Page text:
The Indian School of Leadership (ISL) is a non-profit organization run with the vision of promoting sustainable economic development, citizen engagement, and innovation in India by developing entrepreneurial, principled, and impact-focused leaders from all backgrounds.
Recently, ISL hosted a group of 20 students as part of its first leadership lab (formerly known as leadership camps) for the year 2023. The 7-day lab took place in Ekya School, BTM Layout, Bangalore. One of the unique experiences ISL offers to those who attend the lab is having hands-on experience by collaborating with an NGO. This time, the Bangalore cohort worked with The Reap Benefit organization to clear out a nearby garbage ‘blackspot.’
A challenging reality on the ground
It started with Shreya and Joseph from Reap Benefit taking the changemakers through the process and briefing them about what they should be doing for the next two hours. Once they reached the spot, the situation looked worse than how it was visualised to be – on one side, around 500 kilograms of waste lay partly decomposed and traces of urination were found. On the other side, debris from a construction site was dumped carelessly. All of this, along with an open transformer and lack of streetlight made the area prone to garbage disposal at night.
The first step was to clear out the waste – both the garbage and construction debris simultaneously. A few of them teamed up to collect the waste and put them in bags whilst others broke down larger pieces of furniture into smaller pieces of wood so the authorities could collect it. A worker from Bruhat Bengaluru Mahanagara Palike (BBMP), the municipal corporation of Bangalore also helped the group clear the waste.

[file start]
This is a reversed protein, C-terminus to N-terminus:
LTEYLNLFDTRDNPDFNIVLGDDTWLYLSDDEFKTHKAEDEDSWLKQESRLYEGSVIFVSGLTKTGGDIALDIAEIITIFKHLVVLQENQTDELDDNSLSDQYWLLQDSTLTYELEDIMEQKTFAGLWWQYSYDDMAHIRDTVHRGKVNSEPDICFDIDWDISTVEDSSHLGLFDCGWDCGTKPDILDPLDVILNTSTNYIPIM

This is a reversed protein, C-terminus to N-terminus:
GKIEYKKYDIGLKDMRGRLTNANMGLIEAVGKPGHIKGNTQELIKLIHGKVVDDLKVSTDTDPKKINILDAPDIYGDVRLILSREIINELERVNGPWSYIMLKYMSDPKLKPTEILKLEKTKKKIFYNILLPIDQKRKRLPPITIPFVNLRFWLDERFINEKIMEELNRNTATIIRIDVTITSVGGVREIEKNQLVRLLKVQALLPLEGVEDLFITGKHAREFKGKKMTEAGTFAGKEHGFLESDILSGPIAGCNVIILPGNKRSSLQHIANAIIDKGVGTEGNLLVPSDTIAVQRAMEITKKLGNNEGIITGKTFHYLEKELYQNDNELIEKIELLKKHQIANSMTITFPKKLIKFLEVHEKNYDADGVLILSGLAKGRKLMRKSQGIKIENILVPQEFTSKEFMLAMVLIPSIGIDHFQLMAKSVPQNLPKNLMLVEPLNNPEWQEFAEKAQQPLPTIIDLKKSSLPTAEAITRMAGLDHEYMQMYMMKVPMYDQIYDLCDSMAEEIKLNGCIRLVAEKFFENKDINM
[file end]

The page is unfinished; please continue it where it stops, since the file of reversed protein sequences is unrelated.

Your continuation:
Transforming the Space
The second step in the process consisted of two sub-steps, with the first one being to level the part where there was a lot of waste with cement. The second sub-step was to paint the walls with the colours, cream and red. The biggest challenge here was that the amount of resources they predicted would be sufficient was lesser than what they actually needed. The bag of cement or two boxes of paint were not enough and thus, the wall was given only a single coat of paint. In addition, around noon, the heat started to take a toll on everyone’s productivity.
The power of colours
After a quick energy drink, Shreya and Joseph explained the behaviour science behind the method that was chosen. As the corner of the footpath had the most garbage, it was eliminated by painting the same red colour throughout. Large plants were placed too, which are at eye level to give a sense of territoriality. The colours red and cream were used as they are the same colours used in all government buildings. As a result, if it’s portrayed as being a government-owned place, the waste is less likely to be dumped. They levelled the place to make it feel usable.
Last but not least, the issue of the open transformer and lack of lighting was reported to local authorities. A jam-packed, fun-filled experience with loads of takeaways and learnings finally came to an end, only to be replicated at other places with similar issues.